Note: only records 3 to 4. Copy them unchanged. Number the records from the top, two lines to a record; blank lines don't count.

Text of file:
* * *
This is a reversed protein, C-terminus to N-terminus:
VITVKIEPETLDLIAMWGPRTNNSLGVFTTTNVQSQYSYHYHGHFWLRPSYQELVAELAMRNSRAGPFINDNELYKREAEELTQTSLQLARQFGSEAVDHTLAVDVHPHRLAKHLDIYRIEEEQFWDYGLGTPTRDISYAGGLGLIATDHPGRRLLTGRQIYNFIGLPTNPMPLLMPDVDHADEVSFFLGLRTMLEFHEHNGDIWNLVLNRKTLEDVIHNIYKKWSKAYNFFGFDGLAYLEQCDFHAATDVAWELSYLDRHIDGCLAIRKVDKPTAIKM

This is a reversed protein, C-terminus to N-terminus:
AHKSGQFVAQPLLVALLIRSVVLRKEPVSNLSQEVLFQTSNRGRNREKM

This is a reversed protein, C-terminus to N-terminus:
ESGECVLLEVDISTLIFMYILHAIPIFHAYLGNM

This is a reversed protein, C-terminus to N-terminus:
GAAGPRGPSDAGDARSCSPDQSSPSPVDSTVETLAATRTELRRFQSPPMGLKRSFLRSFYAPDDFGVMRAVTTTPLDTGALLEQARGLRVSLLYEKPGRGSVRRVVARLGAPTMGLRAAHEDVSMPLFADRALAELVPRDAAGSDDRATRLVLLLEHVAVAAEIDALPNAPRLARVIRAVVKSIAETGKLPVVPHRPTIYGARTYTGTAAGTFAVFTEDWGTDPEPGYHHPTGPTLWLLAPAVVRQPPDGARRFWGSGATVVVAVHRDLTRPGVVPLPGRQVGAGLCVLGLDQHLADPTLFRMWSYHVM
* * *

This is a reversed protein, C-terminus to N-terminus:
ESGECVLLEVDISTLIFMYILHAIPIFHAYLGNM

This is a reversed protein, C-terminus to N-terminus:
GAAGPRGPSDAGDARSCSPDQSSPSPVDSTVETLAATRTELRRFQSPPMGLKRSFLRSFYAPDDFGVMRAVTTTPLDTGALLEQARGLRVSLLYEKPGRGSVRRVVARLGAPTMGLRAAHEDVSMPLFADRALAELVPRDAAGSDDRATRLVLLLEHVAVAAEIDALPNAPRLARVIRAVVKSIAETGKLPVVPHRPTIYGARTYTGTAAGTFAVFTEDWGTDPEPGYHHPTGPTLWLLAPAVVRQPPDGARRFWGSGATVVVAVHRDLTRPGVVPLPGRQVGAGLCVLGLDQHLADPTLFRMWSYHVM